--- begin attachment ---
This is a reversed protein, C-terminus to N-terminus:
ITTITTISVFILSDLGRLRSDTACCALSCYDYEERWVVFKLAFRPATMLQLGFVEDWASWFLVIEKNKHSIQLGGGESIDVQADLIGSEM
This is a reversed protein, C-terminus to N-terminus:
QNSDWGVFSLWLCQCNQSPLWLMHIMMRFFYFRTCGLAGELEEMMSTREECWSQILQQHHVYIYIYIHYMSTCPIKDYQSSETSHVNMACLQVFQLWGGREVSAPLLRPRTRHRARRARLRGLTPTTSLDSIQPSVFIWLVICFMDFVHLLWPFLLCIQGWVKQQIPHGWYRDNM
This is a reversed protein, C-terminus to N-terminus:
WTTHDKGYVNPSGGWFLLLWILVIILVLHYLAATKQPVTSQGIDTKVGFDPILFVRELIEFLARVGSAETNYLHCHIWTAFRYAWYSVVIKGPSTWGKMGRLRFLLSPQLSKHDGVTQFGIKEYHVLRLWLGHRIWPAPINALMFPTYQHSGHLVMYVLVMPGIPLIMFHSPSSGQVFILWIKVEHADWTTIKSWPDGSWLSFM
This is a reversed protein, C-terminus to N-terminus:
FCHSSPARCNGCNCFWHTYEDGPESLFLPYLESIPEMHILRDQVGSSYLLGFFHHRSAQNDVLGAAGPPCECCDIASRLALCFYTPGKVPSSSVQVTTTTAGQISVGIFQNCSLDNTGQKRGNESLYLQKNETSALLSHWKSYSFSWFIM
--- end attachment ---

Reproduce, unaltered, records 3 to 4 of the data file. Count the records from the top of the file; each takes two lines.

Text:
This is a reversed protein, C-terminus to N-terminus:
WTTHDKGYVNPSGGWFLLLWILVIILVLHYLAATKQPVTSQGIDTKVGFDPILFVRELIEFLARVGSAETNYLHCHIWTAFRYAWYSVVIKGPSTWGKMGRLRFLLSPQLSKHDGVTQFGIKEYHVLRLWLGHRIWPAPINALMFPTYQHSGHLVMYVLVMPGIPLIMFHSPSSGQVFILWIKVEHADWTTIKSWPDGSWLSFM
This is a reversed protein, C-terminus to N-terminus:
FCHSSPARCNGCNCFWHTYEDGPESLFLPYLESIPEMHILRDQVGSSYLLGFFHHRSAQNDVLGAAGPPCECCDIASRLALCFYTPGKVPSSSVQVTTTTAGQISVGIFQNCSLDNTGQKRGNESLYLQKNETSALLSHWKSYSFSWFIM